Upstream Development

eBook: Production of Cell-Line Development and Control of Product Consistency During Cultivation — Myths, Risks, and Best Practices

Health authorities are requesting substantial details from sponsors regarding practices used to generate production cell lines for recombinant DNA–(rDNA) derived biopharmaceuticals. Authorities also are asking for information about the clonality of master cell banks (MCBs) and control strategies to minimize genetic heterogeneity. Such requests are prompted by recent reports indicating “nonclonality” for certain production cell lines. To address these and related issues, the CASSS CMC Strategy Forum on “Production Cell Line Development and Control of Product Consistency During Cell Cultivation:…

Cell Expansion with Dissolvable Microcarriers

In recent years we have seen an exponential increase in the number of companies testing and validating new regenerative medicine products. Many of these products are reaching late-phase trials with the potential to receive final approval and marketing authorization from regulatory agencies such as the US Food and Drug Administration (FDA) and the European Medicines Agency (EMA). In the past several years, we have seen successful launches of regenerative medicine products, including Holoclar (Holostem Advanced Therapies), Kymriah (tisagenlecleucel, Novartis), Yescarta…

Enhanced Galactosylation of Monoclonal Antibodies: Using Medium Supplements and Precursors of UDP-Galactose, Part 2

In Part 1 of this report, we described our development of a high-throughput assay for analyzing monoclonal antibody (MAb) glycans and how we used it to evaluate the effects of medium supplements on galactosylation of MAbs produced by two different cell lines (1). This month, we examine galactosylation of a MAb produced by a third cell line. A discussion follows on the benefits of this high-throughput assay before we highlight the similarities and differences in galactosylation among the three MAbs…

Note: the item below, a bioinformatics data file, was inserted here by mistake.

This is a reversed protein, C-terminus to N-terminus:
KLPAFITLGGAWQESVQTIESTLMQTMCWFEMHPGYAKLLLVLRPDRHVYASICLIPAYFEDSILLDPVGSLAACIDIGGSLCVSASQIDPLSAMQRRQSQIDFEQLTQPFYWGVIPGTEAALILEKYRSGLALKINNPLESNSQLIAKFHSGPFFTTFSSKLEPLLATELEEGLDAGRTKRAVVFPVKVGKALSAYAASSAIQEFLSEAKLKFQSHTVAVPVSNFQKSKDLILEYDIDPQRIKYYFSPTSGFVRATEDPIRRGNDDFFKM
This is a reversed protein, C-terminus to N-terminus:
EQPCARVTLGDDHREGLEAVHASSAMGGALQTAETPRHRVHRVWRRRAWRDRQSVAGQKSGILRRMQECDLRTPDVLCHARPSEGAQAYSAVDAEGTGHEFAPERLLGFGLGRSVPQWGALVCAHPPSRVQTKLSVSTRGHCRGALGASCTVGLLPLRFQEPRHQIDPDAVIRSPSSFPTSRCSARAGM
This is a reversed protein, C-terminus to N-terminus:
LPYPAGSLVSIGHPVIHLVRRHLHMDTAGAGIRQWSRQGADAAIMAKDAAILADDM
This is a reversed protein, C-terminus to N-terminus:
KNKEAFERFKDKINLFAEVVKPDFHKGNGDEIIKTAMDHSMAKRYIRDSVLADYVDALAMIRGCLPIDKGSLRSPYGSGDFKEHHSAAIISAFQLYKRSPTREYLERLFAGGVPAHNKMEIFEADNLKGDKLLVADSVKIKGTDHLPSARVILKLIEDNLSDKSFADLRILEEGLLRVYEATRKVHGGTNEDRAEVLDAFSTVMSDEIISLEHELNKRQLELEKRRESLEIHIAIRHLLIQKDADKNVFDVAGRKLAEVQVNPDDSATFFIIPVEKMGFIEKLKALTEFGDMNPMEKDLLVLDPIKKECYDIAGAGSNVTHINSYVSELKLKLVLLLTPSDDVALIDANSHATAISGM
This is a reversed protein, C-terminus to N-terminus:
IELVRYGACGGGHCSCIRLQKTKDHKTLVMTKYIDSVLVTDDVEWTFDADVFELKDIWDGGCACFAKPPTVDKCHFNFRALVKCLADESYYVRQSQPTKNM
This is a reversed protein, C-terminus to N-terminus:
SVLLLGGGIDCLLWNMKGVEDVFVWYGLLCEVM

Enhanced Galactosylation of Monoclonal Antibodies: Using Medium Supplements and Precursors of UDP-Galactose, Part 1

The biopharmaceutical industry needs better understanding of how monoclonal antibody (MAb) glycosylation is influenced by components in cultivation media — and it needs methods to exert some control over the structure of MAb glycans. That structure can affect MAb function. Thus, a high-throughput (HTP) assay is needed for characterizing MAb glycosylation so that developers can observe the effects of cultivation conditions on MAb glycosylation rapidly, with a goal of producing MAbs that have a desired glycan structure. The method also…

Therapeutic IgG-Like Bispecific Antibodies: Modular Versatility and Manufacturing Challenges, Part 2

Monoclonal antibodies (MAbs) are bivalent and monospecific, with two antigen-binding arms that both recognize the same epitope. Bispecific and multispecific antibodies, collectively referred to herein as bispecific antibodies (bsAbs), can have two or more antigen-binding sites, which are capable of recognizing and binding two or more unique epitopes. Based on their structure, bsAbs can be divided into two broad subgroups: IgG-like bsAbs and non–IgG-like bsAbs. We have chosen to focus on the former in this review. Part one provides a…